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The 6 Elements Of A Successful RFP

RFP Blog

At LAI Live, we've seen our fair share of request for proposals (or RFPs) to know that not all RFPs are created equal. The RFP process is your opportunity to reevaluate the goals of your event and reimagine the experiences that you’d like to provide to your attendees. Crafting a comprehensive RFP to send to prospective event management teams will ease your event planning experience and ensure that you’re able to find the best company to design and produce your next event.

How do you write an RFP for an event?

When working on your RFP, you should always start with these 3 questions:

  • What are your objectives and vision for your event?
  • What elements of your event (format, programming, location, or something else) will excite and have the biggest impact on your attendee experience?
  • How do you see your event succeeding and which planning aspects are the most critical?

Once you've answered the questions above, focus on these 6 RFP elements to maximize the quality of your event management proposals:


“We don’t want to limit your creativity with a budget.” is something we often hear from potential clients, but in reality, the final number is an important factor in the decision-making process. Providing a budget gives each company an equal chance to show you how they can wow you and customize your event design, while supplying critical services and equipment. The end result will equip you and your team with sufficient details to weigh each company, compare and decide.


Think about your audience demographics and the energy you’d like to give your event. Is this a corporate, non-profit or association event? Are you thinking polished and sophisticated, or bold and flashy? Sharing the overall vibe you're trying to project will allow each company to develop ideas that speak to your audience and fold seamlessly into your larger event theme. Consider how each company responds, offers inspiration, and approaches your event design – in the end you may even be able to use ideas from multiple RFPs.


What are the top three things you want your event to accomplish? Is this an annual, first-time or one-time event? Are you hoping to inspire or motivate your audience? Is this event meant to be a fun distraction for your company's hard-working employees? Or are you hoping to give attendees the opportunity to engage with industry peers? Explaining your end goal and what a successful event looks like to you helps the event team better prioritize the things you need to create your ideal event.


Avoid surprise labor charges. Sharing an up-to-date schedule is crucial to getting an accurate labor estimate with your proposal. It’s essential to include the number of days of your event, venue room access times, daily session start and end times, scheduled times for any special activities – such as galas, dinners, receptions – that will require assistance, and any unusual or overnight room turns that could affect labor needs. Knowing these details will help your event management team better prepare you for anticipated labor charges and will help eliminate unexpected overtime or double overtime costs after the event.


What equipment is a must-have for you event? Production companies will include equipment that supports the scenic and stage designs that they are proposing, but you should include any mandatory equipment needs in your RFP.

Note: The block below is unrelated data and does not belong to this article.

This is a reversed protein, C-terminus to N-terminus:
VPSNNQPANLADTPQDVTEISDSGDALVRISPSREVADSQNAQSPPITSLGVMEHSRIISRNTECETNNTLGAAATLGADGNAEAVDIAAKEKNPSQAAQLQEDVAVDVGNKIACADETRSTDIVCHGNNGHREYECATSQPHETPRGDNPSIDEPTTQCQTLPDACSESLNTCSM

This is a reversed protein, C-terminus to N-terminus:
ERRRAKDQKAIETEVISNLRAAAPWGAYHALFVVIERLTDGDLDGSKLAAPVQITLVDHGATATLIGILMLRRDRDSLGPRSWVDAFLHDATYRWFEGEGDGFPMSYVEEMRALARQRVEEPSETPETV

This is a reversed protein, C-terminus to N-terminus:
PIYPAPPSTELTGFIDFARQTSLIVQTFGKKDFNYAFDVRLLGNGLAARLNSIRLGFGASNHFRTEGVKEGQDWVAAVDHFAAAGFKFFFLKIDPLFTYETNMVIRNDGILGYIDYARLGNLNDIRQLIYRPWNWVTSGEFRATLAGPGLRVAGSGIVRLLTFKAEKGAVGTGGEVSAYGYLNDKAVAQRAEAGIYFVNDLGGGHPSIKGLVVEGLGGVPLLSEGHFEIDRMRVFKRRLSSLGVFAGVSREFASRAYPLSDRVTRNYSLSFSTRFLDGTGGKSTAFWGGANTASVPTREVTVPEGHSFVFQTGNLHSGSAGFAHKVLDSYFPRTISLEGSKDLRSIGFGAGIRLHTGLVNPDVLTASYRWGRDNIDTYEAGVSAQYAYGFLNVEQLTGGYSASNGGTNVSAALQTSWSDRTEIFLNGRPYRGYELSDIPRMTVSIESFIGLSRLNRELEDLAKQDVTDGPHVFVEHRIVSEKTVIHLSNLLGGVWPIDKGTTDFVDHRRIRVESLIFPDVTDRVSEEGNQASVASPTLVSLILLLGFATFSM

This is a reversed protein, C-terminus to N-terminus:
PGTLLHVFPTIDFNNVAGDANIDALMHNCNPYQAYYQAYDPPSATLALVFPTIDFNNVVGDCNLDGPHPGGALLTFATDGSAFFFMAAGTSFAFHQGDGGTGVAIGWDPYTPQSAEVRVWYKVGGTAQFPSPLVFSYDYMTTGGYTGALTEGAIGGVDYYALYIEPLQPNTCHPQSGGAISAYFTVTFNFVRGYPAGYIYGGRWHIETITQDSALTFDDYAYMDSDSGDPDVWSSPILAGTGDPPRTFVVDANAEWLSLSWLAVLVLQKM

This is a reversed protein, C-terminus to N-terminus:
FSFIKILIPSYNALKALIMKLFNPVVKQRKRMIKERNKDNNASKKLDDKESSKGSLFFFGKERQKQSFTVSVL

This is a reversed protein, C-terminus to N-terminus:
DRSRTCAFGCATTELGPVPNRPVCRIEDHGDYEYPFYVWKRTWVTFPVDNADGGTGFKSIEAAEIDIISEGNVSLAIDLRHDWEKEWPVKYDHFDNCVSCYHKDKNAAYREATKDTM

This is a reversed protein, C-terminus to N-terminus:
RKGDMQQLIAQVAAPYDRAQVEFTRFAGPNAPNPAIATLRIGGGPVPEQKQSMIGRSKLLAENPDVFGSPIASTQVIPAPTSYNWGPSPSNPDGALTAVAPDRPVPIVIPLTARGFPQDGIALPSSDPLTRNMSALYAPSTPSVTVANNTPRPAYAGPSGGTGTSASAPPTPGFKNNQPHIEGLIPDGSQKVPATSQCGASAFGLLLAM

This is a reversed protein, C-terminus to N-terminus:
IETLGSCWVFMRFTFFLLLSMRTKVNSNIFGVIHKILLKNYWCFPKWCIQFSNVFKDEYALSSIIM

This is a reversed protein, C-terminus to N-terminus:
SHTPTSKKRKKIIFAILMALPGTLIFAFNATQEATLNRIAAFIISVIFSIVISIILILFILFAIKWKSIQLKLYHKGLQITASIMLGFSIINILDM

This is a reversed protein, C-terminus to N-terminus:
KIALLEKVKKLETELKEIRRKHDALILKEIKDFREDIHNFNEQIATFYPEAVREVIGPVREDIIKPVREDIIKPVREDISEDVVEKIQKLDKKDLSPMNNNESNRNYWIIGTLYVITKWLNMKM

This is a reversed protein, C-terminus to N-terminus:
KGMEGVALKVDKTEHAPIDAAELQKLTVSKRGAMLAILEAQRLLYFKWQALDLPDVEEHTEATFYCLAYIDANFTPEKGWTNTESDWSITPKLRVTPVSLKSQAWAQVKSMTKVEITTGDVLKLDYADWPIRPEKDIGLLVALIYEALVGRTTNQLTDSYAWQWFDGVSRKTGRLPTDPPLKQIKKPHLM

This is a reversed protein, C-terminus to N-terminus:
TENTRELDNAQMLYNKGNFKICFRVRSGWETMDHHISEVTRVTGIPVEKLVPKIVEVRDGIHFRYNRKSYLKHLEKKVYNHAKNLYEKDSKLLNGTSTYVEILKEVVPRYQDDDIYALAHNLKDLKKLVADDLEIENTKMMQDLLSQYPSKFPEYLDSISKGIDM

For general sessions, consider the number of cameras, stage furniture, program records, wireless lavalier mics for multiple panel sessions, etc.

For education sessions and other spaces, be sure to include details on the typical room setup. Indicate if rooms have a screen, projector, laptop, mic setup, and if any of the rooms have special staging requirements or camera needs. You should also share details about your session formats since mic costs for a two-person keynote versus a six-person panel will differ.

Make sure your requirements are up-to-date and are specific to your current event. For example, if you’ve used a livestream in the past, but aren’t planning to include it for this event, be sure to remove it from your RFP so that it doesn’t skew your proposal costs.


Think about any other event production services your team needs and list out everything you want help with or would like to explore. Other services could include:

  • Creative services – List out the items you’d like assistance with, such as event theme creation, event logo design, signage design, or show graphics design, etc. If your in-house designer has already created the event look and feel, and you want the production company to design some of the show elements, list those out.
  • Video production – Where do you want to incorporate video during your event and what do you want to record? List out video details such as length, how many people will be featured, and what’s being filmed – awards ceremony, show opening, speaker intros, or something else. It’s also important to note if the video piece of the proposal has its own budget and is handled by a different team within your organization.
  • Keynote speakers and entertainers – Include a list of topics important to your audience or organization messages that you’d like to have reinforced. Indicate your desired presentation length – 20 minutes, 30 minutes, 60 minutes, etc – and don’t forget to think about how combining this feature with your event’s vibe can help you identify the types of keynotes or entertainers you might like to explore.

Ready to get your RFP started?

Contact LAI Live with any questions and submit an RFP or send us an email, call us at 202-783-0300, or live chat with us to start collaborating with us today. Our team is available and excited to share innovative creativity and years of expertise to help you enhance the strategy, design, and production of your next event.

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